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British journalist appears in new ISIS propaganda video

In the latest propaganda video from ISIS, British journalist John Cantlie is reading a script that says he’s been abandoned by the UK and U.S. governments
British hostage surfaces in ISIS propaganda video 01:53

John Cantlie, a British journalist who was held and released by jihadists in Syria in 2012, has appeared in a new Islamic State of Iraq and Syria (ISIS) propaganda video saying he is to host a series of forthcoming clips in which he will explain the group's motives and challenge the West's fight against it.

Former Defense Secretary Gates: U.S. will need ground forces to destroy ISIS 01:39

In the video, published online Thursday and entitled "Lend Me Your Ears," Cantlie appears calm and recites what seems to be a well-rehearsed statement, almost certainly penned by ISIS' tech and PR-savvy media division, saying he will explain in an upcoming series of videos what the group really does and why.

The statement calls the U.S.-led wars in Iraq and Afghanistan failures and says the videos will question the why the decision by Britain and the U.S. to engage in another conflict in the region is a mistake.

The lines recited by Cantlie also cast blame for his current circumstances at leaders in London and Washington for refusing to negotiate with the group for the release of hostages.

European hostages from other nations have been freed after reported ransoms were paid, but the U.S. government policy is to not negotiate with terror groups.

Cantlie says he was abducted by ISIS in November of 2012 -- only about four months after he was released by other jihadists in the country who held him and a Dutch colleague for nine days.

Cantlie disappeared the following year, failing to answer a court summons in the U.K. to testify against one of his alleged kidnappers, a British national who returned from Syria and was charged with the crime. The case against the jihadist reportedly collapsed due to Cantlie not showing up.

It is unclear exactly when or why Cantlie returned to Syria, but he had spoken in interviews after his release about a desire to return to cover the war.

Pressure on U.K. Prime Minister to fight ISIS 02:21

The video comes as British Muslim leaders made a plea for the safety of another British hostage threatened with beheading by ISIS.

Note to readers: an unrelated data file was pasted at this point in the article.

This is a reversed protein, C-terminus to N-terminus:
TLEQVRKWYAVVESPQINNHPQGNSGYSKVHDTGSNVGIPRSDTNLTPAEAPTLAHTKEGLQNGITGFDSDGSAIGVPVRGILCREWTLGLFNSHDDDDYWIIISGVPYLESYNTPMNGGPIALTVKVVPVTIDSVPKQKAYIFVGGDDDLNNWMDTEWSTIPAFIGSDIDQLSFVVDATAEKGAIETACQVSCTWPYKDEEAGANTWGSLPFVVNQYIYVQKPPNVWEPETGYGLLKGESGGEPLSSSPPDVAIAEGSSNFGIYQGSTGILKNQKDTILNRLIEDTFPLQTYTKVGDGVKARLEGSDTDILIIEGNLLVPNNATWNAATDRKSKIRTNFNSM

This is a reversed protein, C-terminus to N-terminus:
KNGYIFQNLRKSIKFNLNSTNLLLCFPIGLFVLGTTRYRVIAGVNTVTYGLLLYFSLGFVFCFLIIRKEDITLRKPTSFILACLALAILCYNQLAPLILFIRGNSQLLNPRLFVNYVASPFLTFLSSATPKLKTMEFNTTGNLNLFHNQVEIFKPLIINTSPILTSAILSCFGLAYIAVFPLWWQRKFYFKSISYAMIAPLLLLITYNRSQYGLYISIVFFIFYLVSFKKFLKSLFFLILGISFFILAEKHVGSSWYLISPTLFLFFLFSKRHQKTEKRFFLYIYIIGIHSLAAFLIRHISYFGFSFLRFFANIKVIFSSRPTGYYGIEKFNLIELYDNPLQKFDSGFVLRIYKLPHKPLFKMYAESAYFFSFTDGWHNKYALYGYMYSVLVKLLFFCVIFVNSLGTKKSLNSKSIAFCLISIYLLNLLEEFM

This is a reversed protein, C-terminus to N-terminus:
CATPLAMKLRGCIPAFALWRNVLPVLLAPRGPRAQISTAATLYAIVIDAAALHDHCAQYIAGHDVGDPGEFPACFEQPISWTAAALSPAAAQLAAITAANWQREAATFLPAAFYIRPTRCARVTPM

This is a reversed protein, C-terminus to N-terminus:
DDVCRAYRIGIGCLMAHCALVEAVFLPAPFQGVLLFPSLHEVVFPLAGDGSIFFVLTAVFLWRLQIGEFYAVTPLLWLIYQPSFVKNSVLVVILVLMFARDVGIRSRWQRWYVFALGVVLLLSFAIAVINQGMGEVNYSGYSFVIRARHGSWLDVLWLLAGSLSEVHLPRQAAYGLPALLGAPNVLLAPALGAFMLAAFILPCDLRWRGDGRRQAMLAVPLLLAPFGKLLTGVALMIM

Alan Henning's life was threatened in a video released Saturday that showed him in the hands of the extremists who beheaded British captive David Haines and two American journalists. The group says in the video that Henning will be next if Britain doesn't end its support for U.S. military strikes.

The Muslim leaders said in a letter published in the Independent newspaper that Henning is a humanitarian aid worker who went to Syria to help victims of the civil war. The religious leaders and community organizers ask ISIS to "show him some mercy."

They say that under Islamic rules, anyone doing humanitarian work "should be commended and held in the highest esteem" and there is no justification in the Quran for the "despicable" threat against Henning. The letter adds that Henning should be released immediately.

It is signed by the leader of the Muslim Council of Britain, the chief imams of many major mosques and more than 100 Muslim activists.

The 47-year-old Henning, a former taxi driver from the Manchester area of northwestern England, was taken captive in December shortly after joining an aid convoy and crossing the border from Turkey into Syria.

British Muslims familiar with Henning's volunteer work have also made online pleas for his release, emphasizing that he did not go to Syria for political reasons but to help victims.

ISIS militants beheaded Haines despite his British family's plea for them to make contact. The video announcing his death was made public within a day of the family's appeal.

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